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Effects of supplementation of betaine hydrochloride on physiological performances of broilers exposed to thermal stress

Authors Singh A, Ghosh T, Creswell D, Haldar S

Received 20 April 2015

Accepted for publication 14 May 2015

Published 6 July 2015 Volume 2015:7 Pages 111—120


Checked for plagiarism Yes

Review by Single-blind

Peer reviewer comments 3

Editor who approved publication: Dr Peter Koulen

Abhay K Singh,1 Tapan K Ghosh,1 David C Creswell,2 Sudipto Haldar1

1Department of Animal Nutrition, Faculty of Veterinary and Animal Sciences, West Bengal University of Animal and Fishery Sciences, Kolkata, India; 2Creswell Nutrition, Sydney, Australia

Background: Betaine has the potential to spare methionine and choline as methyl-group donors, and is thought to improve broiler performance under conditions of stress. An experiment was conducted to ascertain the effects of supplemental betaine on performances and physiological responses of broilers exposed continuously to thermal stress.
Materials and methods: Male broilers (n=128, divided into four groups, with eight replicate cages in a group) received diets containing suboptimal levels of methionine and metabolizable energy and supplemented with 1.3 g/kg and 2 g/kg betaine hydrochloride from day 1 to 38. The positive control (PC) did not contain supplemental betaine, and the negative control (NC), to which betaine was added, was deficient in methionine and energy and devoid of added choline. The experiment included assessment of growth, feed-conversion ratio, rectal temperature and respiration rates, and assay of blood hormones and metabolites.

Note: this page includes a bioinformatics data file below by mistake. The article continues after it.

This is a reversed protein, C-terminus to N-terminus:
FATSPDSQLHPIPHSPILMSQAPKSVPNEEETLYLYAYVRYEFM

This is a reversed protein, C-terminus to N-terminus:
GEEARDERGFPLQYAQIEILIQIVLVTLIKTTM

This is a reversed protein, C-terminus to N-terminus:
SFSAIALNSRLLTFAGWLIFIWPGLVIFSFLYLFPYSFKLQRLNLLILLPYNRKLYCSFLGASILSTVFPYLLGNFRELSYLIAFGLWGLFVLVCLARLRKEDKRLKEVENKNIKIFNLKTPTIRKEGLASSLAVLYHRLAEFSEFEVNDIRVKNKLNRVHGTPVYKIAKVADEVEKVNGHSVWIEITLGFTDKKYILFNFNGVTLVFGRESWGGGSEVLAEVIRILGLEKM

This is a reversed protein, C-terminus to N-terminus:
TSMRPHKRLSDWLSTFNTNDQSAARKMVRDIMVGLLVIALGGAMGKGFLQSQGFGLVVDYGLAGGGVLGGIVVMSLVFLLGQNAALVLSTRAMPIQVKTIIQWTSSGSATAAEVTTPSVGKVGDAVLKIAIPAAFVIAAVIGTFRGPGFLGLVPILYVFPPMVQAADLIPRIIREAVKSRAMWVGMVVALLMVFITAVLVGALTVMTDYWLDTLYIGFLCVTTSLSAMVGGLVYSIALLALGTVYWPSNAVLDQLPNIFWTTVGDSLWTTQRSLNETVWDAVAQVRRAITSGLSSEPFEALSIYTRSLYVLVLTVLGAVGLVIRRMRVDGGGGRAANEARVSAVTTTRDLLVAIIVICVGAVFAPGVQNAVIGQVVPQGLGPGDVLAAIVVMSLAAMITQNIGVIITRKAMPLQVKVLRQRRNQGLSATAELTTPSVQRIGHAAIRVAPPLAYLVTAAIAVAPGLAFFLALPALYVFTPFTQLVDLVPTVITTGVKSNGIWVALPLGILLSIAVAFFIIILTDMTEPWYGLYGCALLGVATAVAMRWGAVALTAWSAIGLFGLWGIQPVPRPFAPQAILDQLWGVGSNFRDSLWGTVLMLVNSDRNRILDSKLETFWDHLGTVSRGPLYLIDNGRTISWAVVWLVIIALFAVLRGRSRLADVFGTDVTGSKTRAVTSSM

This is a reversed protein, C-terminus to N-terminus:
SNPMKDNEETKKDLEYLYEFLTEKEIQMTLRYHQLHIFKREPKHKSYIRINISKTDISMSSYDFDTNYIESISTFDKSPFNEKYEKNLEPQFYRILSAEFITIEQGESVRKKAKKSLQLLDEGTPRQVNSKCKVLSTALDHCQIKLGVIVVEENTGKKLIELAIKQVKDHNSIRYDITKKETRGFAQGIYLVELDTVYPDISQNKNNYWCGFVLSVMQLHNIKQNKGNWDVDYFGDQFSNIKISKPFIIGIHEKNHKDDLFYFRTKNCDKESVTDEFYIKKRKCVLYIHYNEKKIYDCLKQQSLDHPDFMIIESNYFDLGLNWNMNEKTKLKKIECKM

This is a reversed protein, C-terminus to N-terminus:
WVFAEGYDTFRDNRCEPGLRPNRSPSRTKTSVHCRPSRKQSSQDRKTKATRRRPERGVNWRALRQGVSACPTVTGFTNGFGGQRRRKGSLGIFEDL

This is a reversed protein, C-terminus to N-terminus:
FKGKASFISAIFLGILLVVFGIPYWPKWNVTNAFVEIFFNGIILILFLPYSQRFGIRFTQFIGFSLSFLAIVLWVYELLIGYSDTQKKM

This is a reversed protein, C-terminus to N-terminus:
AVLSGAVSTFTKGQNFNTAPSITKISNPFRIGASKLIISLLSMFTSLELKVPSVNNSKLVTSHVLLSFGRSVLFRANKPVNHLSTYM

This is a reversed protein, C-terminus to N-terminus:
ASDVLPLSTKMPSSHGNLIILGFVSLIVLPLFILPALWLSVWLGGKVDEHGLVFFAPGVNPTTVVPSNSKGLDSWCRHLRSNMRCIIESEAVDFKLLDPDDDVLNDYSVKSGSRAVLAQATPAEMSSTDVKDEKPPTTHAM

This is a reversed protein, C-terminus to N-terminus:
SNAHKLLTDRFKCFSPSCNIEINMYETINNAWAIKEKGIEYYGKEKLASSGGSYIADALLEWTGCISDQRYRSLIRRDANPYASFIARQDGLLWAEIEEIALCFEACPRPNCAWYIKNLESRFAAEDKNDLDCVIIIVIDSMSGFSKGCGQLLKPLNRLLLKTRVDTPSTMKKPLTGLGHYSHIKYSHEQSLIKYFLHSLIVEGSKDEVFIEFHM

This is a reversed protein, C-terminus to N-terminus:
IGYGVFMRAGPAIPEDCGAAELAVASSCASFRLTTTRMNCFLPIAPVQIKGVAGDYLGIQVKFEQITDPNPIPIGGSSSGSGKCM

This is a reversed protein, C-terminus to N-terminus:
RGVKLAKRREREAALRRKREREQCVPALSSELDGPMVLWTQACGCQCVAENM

Results: Betaine at both the levels of inclusion improved live weight and feed intake over the PC and the NC groups. Rectal temperature and respiration rates were also lower in the betaine-supplemented groups, indicating a sequestering effect of betaine on metabolic rates of thermally stressed broilers. Carcass yield was unaffected. Betaine-supplemented groups had better thyroid activity than the NC and PC groups of birds.
Conclusion: Based on this study, it was inferred that in tropical countries betaine may be effectively used to ameliorate the negative impact of high ambient temperature in broiler chickens. The findings also suggest that at an appropriate dose, betaine may spare some quantity of dl-methionine and dietary energy to support the growth process of heat-stressed broilers. However, further studies are warranted to assign a definite methionine and energy matrix to supplemental betaine that can be used in broiler diets without inviting any risk of drop in production.

Keywords: betaine, broiler chickens, heat stress, performance, physiological responses

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